Maybe you’ve seen it before, whether in person or on video:
The members of the orchestra complete their tuning session. Silence fills the concert hall. A few moments later, the orchestra conductor strolls onto the stage to something ranging from polite and uproarious applause. The members of the orchestra, from the violins to the woodwinds to the cymbal guy in the back, stand in reverence. The conductor, baton in hand, bows knowingly to the audience. She turns to the orchestra. She waits for the applause to die down and for every last musician to get situated. The baton rises. It drops once more, with purpose. The silence is filled with beautiful, transcendent music…
With just an internet connection and a webcam, Semi-Conductor lets you take a turn conducting an orchestra!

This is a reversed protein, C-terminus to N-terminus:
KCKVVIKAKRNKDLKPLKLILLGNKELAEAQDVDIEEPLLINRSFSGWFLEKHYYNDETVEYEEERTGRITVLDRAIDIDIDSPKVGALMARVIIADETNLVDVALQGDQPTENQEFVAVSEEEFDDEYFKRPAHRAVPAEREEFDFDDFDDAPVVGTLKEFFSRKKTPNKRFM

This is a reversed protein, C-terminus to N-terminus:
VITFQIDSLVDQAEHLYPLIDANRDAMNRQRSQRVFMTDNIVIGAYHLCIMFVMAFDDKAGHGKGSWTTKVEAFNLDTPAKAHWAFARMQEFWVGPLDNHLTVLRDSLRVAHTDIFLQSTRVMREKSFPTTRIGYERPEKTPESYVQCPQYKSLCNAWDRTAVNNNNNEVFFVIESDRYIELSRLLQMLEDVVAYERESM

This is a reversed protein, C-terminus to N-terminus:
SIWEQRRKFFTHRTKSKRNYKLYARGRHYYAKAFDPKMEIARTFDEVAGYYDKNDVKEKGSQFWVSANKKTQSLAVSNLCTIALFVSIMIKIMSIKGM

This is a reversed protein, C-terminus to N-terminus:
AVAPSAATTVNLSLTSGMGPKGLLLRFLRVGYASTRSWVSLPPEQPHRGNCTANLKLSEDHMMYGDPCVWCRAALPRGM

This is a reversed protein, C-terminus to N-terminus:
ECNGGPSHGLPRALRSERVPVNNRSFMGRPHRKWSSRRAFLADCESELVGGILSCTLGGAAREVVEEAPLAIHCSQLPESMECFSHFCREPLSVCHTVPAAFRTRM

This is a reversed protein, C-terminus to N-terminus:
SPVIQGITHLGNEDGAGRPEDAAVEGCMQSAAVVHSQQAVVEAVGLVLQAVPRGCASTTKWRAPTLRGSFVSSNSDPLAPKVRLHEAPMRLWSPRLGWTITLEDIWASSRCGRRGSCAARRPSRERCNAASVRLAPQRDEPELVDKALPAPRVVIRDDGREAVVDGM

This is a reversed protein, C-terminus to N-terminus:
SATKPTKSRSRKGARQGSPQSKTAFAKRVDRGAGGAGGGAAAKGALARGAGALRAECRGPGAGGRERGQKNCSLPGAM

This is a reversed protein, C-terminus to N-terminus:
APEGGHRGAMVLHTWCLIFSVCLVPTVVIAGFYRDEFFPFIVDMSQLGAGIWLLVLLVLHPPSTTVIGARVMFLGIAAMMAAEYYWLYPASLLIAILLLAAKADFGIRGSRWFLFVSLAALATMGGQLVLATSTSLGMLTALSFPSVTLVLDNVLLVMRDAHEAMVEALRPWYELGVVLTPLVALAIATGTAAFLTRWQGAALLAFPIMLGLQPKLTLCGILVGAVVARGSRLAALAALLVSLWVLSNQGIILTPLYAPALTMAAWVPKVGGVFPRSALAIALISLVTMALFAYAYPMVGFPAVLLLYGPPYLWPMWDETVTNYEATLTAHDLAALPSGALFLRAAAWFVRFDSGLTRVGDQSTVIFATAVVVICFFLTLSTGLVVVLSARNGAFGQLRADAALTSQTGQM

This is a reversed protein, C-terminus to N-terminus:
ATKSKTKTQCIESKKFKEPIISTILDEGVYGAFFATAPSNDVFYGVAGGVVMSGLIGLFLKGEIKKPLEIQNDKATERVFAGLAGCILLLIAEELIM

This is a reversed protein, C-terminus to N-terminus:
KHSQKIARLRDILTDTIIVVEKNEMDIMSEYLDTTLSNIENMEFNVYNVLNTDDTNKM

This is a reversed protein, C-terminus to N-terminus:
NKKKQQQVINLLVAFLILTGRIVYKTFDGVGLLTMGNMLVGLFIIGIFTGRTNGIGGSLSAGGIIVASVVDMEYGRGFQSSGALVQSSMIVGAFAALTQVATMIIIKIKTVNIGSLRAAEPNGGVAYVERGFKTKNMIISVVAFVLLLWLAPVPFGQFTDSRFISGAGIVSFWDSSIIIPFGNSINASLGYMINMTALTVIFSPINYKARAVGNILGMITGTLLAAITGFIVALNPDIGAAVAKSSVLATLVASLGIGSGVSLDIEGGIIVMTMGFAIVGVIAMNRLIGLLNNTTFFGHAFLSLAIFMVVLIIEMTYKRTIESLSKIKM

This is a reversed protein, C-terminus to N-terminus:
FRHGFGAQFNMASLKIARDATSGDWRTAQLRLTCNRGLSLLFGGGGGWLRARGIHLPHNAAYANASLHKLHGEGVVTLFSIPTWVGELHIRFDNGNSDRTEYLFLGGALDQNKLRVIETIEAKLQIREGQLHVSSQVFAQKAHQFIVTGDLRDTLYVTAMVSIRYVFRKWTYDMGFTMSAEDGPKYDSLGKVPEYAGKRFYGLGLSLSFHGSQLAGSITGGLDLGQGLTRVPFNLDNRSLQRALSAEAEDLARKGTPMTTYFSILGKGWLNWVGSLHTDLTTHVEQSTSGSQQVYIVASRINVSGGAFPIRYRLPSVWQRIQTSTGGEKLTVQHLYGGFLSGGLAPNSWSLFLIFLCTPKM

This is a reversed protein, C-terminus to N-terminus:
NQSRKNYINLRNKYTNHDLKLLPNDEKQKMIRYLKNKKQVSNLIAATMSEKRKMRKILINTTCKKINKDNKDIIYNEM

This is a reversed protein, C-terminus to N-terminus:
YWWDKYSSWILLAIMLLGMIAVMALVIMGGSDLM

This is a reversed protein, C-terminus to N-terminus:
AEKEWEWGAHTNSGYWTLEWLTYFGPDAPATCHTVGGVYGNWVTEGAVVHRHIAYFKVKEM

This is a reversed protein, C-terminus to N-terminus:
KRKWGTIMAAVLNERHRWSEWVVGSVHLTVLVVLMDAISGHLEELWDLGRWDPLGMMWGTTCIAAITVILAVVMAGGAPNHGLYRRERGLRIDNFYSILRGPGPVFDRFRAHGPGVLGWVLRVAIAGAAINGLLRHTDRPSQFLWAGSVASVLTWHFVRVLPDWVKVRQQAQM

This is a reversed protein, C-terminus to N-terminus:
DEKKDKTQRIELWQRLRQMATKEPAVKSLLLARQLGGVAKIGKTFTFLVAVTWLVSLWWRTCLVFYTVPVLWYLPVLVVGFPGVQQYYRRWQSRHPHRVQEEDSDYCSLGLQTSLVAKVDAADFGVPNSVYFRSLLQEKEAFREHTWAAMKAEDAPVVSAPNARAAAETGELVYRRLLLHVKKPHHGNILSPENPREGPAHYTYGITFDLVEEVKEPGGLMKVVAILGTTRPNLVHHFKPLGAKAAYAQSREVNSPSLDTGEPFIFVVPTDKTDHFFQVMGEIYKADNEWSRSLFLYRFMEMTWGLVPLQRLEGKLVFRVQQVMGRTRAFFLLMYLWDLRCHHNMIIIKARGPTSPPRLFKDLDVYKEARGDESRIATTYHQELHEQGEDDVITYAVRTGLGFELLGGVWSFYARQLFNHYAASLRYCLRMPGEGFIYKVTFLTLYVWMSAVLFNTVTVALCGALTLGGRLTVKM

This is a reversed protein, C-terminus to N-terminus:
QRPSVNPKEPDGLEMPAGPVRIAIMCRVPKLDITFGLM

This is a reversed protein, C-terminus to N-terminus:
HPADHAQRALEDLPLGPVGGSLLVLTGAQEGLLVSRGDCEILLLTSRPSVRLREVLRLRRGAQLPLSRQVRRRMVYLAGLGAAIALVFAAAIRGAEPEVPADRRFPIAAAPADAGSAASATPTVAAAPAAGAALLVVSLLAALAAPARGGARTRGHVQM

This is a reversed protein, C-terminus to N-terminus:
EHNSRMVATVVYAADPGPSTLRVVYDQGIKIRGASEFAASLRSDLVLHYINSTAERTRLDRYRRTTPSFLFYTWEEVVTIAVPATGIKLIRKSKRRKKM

Here’s how Google itself describes the experience:
Semi-Conductor is an experiment that lets you conduct your own orchestra through your browser. You can move your arms to change the tempo, volume, and instrumentation of a piece of music. It uses PoseNet, a machine learning library that works in the browser, to map out your movements through your webcam. An algorithm plays along to the score as you conduct, using hundreds of tiny audio files from live recorded instruments.
Are you going to spend hours and hours playing around with this “A.I. Experiment” from Google? Probably not.
Is it nevertheless something you should try out? Yes!
Right now, the only piece of music available to conduct is Eine Kleine Nachtmusik—A Little Night Music—by none other than Wolfgang Amadeus Mozart. There may only be one piece of music at your disposal, but the number of variations you can introduce to the piece is infinite!
In addition, if you’re a budding computer science guru, you can even download the code and build your own musical masterpiece.